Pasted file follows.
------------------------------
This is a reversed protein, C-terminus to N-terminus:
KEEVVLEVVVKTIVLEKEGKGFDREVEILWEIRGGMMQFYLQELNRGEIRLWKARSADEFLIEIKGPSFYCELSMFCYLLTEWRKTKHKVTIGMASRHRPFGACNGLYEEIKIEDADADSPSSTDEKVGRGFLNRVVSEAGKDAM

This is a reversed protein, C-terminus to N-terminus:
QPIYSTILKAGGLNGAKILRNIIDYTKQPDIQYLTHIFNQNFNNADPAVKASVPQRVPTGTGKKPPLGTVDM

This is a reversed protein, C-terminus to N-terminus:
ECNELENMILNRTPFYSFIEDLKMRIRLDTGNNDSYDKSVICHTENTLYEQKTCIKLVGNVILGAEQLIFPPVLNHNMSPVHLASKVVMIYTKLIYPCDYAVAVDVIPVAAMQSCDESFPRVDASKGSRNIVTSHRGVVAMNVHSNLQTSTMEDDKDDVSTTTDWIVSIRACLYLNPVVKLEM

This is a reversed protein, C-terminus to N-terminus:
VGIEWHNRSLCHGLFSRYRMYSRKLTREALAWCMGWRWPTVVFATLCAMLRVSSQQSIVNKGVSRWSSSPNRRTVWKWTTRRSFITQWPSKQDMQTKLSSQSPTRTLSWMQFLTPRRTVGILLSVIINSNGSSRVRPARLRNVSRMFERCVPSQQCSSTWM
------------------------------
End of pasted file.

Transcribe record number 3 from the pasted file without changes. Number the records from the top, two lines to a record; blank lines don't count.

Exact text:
This is a reversed protein, C-terminus to N-terminus:
ECNELENMILNRTPFYSFIEDLKMRIRLDTGNNDSYDKSVICHTENTLYEQKTCIKLVGNVILGAEQLIFPPVLNHNMSPVHLASKVVMIYTKLIYPCDYAVAVDVIPVAAMQSCDESFPRVDASKGSRNIVTSHRGVVAMNVHSNLQTSTMEDDKDDVSTTTDWIVSIRACLYLNPVVKLEM